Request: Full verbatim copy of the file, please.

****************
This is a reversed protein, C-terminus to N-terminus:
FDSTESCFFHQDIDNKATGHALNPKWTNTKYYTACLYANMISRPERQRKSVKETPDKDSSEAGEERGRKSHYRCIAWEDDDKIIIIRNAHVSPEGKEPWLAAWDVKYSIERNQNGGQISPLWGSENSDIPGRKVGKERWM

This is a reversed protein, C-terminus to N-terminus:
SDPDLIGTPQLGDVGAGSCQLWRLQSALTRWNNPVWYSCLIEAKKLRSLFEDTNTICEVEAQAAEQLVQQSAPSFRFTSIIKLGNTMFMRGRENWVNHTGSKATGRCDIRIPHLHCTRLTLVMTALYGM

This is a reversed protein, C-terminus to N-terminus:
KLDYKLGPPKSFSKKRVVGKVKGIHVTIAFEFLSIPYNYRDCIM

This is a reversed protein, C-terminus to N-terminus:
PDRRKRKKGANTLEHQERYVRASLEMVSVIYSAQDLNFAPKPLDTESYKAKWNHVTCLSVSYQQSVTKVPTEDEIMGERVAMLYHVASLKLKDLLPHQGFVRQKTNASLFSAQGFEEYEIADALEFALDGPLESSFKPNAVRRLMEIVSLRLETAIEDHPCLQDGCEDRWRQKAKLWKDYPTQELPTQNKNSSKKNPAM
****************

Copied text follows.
This is a reversed protein, C-terminus to N-terminus:
FDSTESCFFHQDIDNKATGHALNPKWTNTKYYTACLYANMISRPERQRKSVKETPDKDSSEAGEERGRKSHYRCIAWEDDDKIIIIRNAHVSPEGKEPWLAAWDVKYSIERNQNGGQISPLWGSENSDIPGRKVGKERWM

This is a reversed protein, C-terminus to N-terminus:
SDPDLIGTPQLGDVGAGSCQLWRLQSALTRWNNPVWYSCLIEAKKLRSLFEDTNTICEVEAQAAEQLVQQSAPSFRFTSIIKLGNTMFMRGRENWVNHTGSKATGRCDIRIPHLHCTRLTLVMTALYGM

This is a reversed protein, C-terminus to N-terminus:
KLDYKLGPPKSFSKKRVVGKVKGIHVTIAFEFLSIPYNYRDCIM

This is a reversed protein, C-terminus to N-terminus:
PDRRKRKKGANTLEHQERYVRASLEMVSVIYSAQDLNFAPKPLDTESYKAKWNHVTCLSVSYQQSVTKVPTEDEIMGERVAMLYHVASLKLKDLLPHQGFVRQKTNASLFSAQGFEEYEIADALEFALDGPLESSFKPNAVRRLMEIVSLRLETAIEDHPCLQDGCEDRWRQKAKLWKDYPTQELPTQNKNSSKKNPAM